Mumbai’s real estate prices are never out of the news. When stand-up comedy artist Kunal Kamra claims he decided to pay Rs 6 crore – after “selling his mother’s jewellery” – for a flat in Andheri, all he could see, he says, was a peepal tree from the window.

Or, at least, that’s what he could realistically imagine. “Even the crow on that tree was judging me for spending so much,” he says in his routine (video above).

In reality, Kamra lives in Dadar.

Talking of the perception of Mumbai being cool, and, of course, the age-old comparison with India’s capital, he says, “That’s our current achievement. We’re not Delhi.”

But then, that could also be the case because most people born and brought up in Mumbai know little beyond the city, says Kamdar, and includes himself among them.

So when a fan asked when he could perform at Indore, he thoughtfully says, “Career acha chala, toh kabhi nahi.” (If my career goes well, then never).

Of course, jokes on the snobbish behaviour of Mumbai’s crowd and the skyrocketing property rates have been a constant fixture in stand-up comedy in the city.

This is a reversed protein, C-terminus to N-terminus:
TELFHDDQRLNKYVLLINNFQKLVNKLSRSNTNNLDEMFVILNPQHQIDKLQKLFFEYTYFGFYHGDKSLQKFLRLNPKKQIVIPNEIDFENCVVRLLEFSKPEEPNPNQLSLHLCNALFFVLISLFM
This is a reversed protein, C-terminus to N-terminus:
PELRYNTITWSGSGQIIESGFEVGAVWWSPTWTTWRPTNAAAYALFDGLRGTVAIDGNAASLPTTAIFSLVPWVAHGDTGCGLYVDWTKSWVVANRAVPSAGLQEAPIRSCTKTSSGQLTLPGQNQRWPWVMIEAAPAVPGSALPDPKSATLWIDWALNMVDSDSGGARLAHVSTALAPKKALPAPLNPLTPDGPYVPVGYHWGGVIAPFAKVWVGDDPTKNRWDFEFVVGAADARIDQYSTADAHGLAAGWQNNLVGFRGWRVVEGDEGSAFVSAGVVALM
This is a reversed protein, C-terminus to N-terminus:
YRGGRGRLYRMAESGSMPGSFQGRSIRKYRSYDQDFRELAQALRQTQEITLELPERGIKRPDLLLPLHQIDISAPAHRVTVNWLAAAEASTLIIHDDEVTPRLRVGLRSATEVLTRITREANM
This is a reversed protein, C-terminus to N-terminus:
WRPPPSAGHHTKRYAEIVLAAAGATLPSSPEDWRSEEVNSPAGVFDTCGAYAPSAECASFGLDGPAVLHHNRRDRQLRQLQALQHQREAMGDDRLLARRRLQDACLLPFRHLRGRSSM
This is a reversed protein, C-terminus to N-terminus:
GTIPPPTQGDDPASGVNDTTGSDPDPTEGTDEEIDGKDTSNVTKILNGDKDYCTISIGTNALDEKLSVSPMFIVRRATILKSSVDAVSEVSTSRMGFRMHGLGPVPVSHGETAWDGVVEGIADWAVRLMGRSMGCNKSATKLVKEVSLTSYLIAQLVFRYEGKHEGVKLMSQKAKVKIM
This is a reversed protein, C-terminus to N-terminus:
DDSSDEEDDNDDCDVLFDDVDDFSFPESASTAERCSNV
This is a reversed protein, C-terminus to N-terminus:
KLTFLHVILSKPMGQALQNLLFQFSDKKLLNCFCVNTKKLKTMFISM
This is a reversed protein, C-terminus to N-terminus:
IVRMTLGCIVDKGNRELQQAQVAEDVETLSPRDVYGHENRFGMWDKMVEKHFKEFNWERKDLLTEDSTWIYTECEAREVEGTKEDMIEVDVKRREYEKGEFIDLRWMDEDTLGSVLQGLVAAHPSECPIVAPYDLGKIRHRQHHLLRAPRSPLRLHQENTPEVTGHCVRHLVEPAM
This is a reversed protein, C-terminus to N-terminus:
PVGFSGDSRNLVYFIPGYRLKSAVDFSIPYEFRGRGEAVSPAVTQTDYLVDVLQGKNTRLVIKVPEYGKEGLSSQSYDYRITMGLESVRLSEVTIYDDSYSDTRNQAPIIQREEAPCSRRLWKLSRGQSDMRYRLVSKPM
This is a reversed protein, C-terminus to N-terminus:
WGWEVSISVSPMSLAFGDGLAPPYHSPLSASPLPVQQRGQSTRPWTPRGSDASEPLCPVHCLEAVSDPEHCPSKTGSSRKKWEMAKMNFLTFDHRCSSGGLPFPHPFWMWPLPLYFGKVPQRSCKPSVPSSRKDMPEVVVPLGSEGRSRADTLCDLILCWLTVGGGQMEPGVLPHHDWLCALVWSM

When comedian Abhishek Upmanyu moved from Delhi, he was all set to play the stereotyped role of an aggressive Delhi native in Mumbai, until he met “nice people” in the local train who didn’t mind apologising for their mistake. Then came a spoof of a rich person from South Bombay: “They assume that everyone has money but don’t know how to spend it.”


Comedian Atul Khatri couldn’t help but poke fun at the way various suburbs, in a bid to better their image, were adopting names of the neighbouring posh localities and adding an adjective – such as “Upper Worli”.


The great divide between north and south Mumbai is generally based on the generic scale of boring to cool. Comedian Sapan Verma ridicules it by himself living the hip lifestyle in “town” and a pedestrian one in the suburbs: “It’s like being teleported from a Steven Spielberg film to a Sajid Khan film.”